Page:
Saturday, 21 February 2015
Sitting at the entrance desk playing guitar, Luciano greets us with a wide smile. This is our first visit to 'De Querusa Practica'.
Organised by Andres 'tanguito' Cejas, Noelia Coletti and Pablo Giorgini this has to be one of the smartest places to dance Argentine tango in Buenos Aires - not for the venue, but for the tangueros. This is a place for the beautiful and the competent.
Taking colectivo 126 from Bolivar/Independencia, San Telmo, a rapid, rattling journey of just over 20 minutes brings you to Carlos Calvo 3745. The doorway is within metres of the bus stop, leading straight from the street to an open reception area. Behind, the sound of tango and Tanguito's encouraging tones as the initial lesson comes to an end. Luciano looks up, offers a big hug and welcomes us to the practica.
The well lit salon is large and long, lined by small tables; with a huge seating area towards the rear of the room - leading to a café bar from which pizzas and empanadas are already being carried by hungry dancers. A dozen couples remain on the pista, developing their recently acquired or practised steps, each one showing the gorgeousness that is Buenos Aires in what they do, how they do it, and fascinatingly, how beautiful they look.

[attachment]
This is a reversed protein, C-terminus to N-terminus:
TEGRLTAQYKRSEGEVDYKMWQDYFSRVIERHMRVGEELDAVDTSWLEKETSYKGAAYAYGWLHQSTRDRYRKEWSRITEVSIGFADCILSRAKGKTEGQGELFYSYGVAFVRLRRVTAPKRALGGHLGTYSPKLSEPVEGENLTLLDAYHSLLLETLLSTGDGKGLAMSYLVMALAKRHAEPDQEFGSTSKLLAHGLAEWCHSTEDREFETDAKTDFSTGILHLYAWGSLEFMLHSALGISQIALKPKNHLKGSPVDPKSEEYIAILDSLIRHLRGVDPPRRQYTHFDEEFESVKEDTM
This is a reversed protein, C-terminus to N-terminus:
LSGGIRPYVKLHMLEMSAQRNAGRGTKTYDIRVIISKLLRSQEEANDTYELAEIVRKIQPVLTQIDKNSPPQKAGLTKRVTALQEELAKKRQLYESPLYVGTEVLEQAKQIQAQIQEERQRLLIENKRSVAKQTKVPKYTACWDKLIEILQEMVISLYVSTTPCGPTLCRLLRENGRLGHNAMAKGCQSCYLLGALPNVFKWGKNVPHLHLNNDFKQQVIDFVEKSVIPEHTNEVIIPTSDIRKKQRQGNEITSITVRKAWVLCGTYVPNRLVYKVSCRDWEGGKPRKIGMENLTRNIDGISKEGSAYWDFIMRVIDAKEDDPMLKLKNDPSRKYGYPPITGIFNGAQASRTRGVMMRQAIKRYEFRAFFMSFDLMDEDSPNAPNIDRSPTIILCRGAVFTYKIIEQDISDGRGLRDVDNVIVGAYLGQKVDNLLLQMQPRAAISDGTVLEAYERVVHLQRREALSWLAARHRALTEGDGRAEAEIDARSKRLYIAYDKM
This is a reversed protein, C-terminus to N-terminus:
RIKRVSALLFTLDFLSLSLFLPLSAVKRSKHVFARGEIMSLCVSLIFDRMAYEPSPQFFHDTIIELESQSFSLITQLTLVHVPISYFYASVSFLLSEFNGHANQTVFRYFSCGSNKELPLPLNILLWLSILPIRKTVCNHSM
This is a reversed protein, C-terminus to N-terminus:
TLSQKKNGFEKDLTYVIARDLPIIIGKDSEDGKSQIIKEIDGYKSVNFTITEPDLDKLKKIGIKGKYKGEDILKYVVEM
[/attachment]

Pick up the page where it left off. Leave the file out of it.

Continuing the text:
Luise, Stephanie and I take seats near the door to change our shoes. Now is a moment to take in the essence of De Querusa Practica. The average age here is youthful - 20-40, but with a sprinkling of mature tangueros of distinction, or those that retain the quick confidence to partner the young and energetic. The old milongueros seen at other milongas are replaced by rows of attractive men and women. The DJ sits on a low stage above the pista, and below him the tangueras, like a chocolate box of treats.
It is early in the evening and the floor is relatively clear, with space to walk and to dance. Luise accepts my cabeceo and we slip silently into the ronda. Embrace is close and each move is accompanied by a breath and the gentle intimacy that is tango. Around us, other tangueros dance using space intelligently and with respect. Those entering the pista check for the moment and await an acknowledgement to join the ronda.
Nearly four hours slip by in a trice, with elegance and joy. Relieved from his door-keeping duties, Luciano arrives to invite Stephanie to dance a tanda. The stage-side line of tangueras look on longingly as Luciano strides out, and another dream is made.
The bus to return home screeches to a stop, and we board clutching our tango shoes. We race along Av San Juan. After the elegance of De Querusa, the lines of boarding late-night revellers seem dull. And so we are whisked back into the reality of real time, towards the bario of San Telmo.